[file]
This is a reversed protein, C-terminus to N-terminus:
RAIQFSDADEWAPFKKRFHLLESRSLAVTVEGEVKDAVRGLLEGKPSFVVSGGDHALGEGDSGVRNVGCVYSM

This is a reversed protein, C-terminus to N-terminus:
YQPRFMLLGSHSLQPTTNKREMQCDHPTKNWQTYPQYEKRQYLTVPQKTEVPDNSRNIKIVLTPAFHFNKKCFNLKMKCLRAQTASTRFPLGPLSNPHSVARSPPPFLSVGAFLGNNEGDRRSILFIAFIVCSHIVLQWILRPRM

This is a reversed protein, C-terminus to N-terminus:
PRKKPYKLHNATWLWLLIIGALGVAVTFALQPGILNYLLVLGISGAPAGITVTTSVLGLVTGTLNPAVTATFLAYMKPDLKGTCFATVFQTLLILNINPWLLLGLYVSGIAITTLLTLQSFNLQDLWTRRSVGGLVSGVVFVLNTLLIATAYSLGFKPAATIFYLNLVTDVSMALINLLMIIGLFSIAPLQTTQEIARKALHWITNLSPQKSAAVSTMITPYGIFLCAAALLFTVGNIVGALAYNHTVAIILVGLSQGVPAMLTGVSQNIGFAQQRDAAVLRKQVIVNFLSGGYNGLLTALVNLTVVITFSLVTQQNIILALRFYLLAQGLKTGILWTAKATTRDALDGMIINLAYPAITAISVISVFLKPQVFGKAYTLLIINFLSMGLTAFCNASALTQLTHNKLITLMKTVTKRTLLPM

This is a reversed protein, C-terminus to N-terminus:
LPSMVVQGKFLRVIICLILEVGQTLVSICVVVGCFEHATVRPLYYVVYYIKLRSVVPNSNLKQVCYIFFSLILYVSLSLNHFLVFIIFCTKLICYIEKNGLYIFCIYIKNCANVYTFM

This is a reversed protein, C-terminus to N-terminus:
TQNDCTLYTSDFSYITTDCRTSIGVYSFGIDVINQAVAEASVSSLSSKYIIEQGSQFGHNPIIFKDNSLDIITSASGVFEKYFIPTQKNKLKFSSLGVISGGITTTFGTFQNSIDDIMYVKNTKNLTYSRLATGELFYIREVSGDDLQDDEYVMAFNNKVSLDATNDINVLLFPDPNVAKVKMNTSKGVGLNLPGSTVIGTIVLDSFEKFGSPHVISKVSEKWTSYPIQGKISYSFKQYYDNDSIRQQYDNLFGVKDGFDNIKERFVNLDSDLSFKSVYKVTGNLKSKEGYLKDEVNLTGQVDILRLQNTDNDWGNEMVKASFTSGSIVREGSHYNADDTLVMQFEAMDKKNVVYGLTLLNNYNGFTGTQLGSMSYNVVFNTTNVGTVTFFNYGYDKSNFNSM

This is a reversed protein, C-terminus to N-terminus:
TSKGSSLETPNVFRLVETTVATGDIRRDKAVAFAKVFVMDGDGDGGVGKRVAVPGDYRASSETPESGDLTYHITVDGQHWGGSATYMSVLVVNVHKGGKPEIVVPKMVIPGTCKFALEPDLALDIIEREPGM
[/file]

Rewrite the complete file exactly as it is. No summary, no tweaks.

This is a reversed protein, C-terminus to N-terminus:
RAIQFSDADEWAPFKKRFHLLESRSLAVTVEGEVKDAVRGLLEGKPSFVVSGGDHALGEGDSGVRNVGCVYSM

This is a reversed protein, C-terminus to N-terminus:
YQPRFMLLGSHSLQPTTNKREMQCDHPTKNWQTYPQYEKRQYLTVPQKTEVPDNSRNIKIVLTPAFHFNKKCFNLKMKCLRAQTASTRFPLGPLSNPHSVARSPPPFLSVGAFLGNNEGDRRSILFIAFIVCSHIVLQWILRPRM

This is a reversed protein, C-terminus to N-terminus:
PRKKPYKLHNATWLWLLIIGALGVAVTFALQPGILNYLLVLGISGAPAGITVTTSVLGLVTGTLNPAVTATFLAYMKPDLKGTCFATVFQTLLILNINPWLLLGLYVSGIAITTLLTLQSFNLQDLWTRRSVGGLVSGVVFVLNTLLIATAYSLGFKPAATIFYLNLVTDVSMALINLLMIIGLFSIAPLQTTQEIARKALHWITNLSPQKSAAVSTMITPYGIFLCAAALLFTVGNIVGALAYNHTVAIILVGLSQGVPAMLTGVSQNIGFAQQRDAAVLRKQVIVNFLSGGYNGLLTALVNLTVVITFSLVTQQNIILALRFYLLAQGLKTGILWTAKATTRDALDGMIINLAYPAITAISVISVFLKPQVFGKAYTLLIINFLSMGLTAFCNASALTQLTHNKLITLMKTVTKRTLLPM

This is a reversed protein, C-terminus to N-terminus:
LPSMVVQGKFLRVIICLILEVGQTLVSICVVVGCFEHATVRPLYYVVYYIKLRSVVPNSNLKQVCYIFFSLILYVSLSLNHFLVFIIFCTKLICYIEKNGLYIFCIYIKNCANVYTFM

This is a reversed protein, C-terminus to N-terminus:
TQNDCTLYTSDFSYITTDCRTSIGVYSFGIDVINQAVAEASVSSLSSKYIIEQGSQFGHNPIIFKDNSLDIITSASGVFEKYFIPTQKNKLKFSSLGVISGGITTTFGTFQNSIDDIMYVKNTKNLTYSRLATGELFYIREVSGDDLQDDEYVMAFNNKVSLDATNDINVLLFPDPNVAKVKMNTSKGVGLNLPGSTVIGTIVLDSFEKFGSPHVISKVSEKWTSYPIQGKISYSFKQYYDNDSIRQQYDNLFGVKDGFDNIKERFVNLDSDLSFKSVYKVTGNLKSKEGYLKDEVNLTGQVDILRLQNTDNDWGNEMVKASFTSGSIVREGSHYNADDTLVMQFEAMDKKNVVYGLTLLNNYNGFTGTQLGSMSYNVVFNTTNVGTVTFFNYGYDKSNFNSM

This is a reversed protein, C-terminus to N-terminus:
TSKGSSLETPNVFRLVETTVATGDIRRDKAVAFAKVFVMDGDGDGGVGKRVAVPGDYRASSETPESGDLTYHITVDGQHWGGSATYMSVLVVNVHKGGKPEIVVPKMVIPGTCKFALEPDLALDIIEREPGM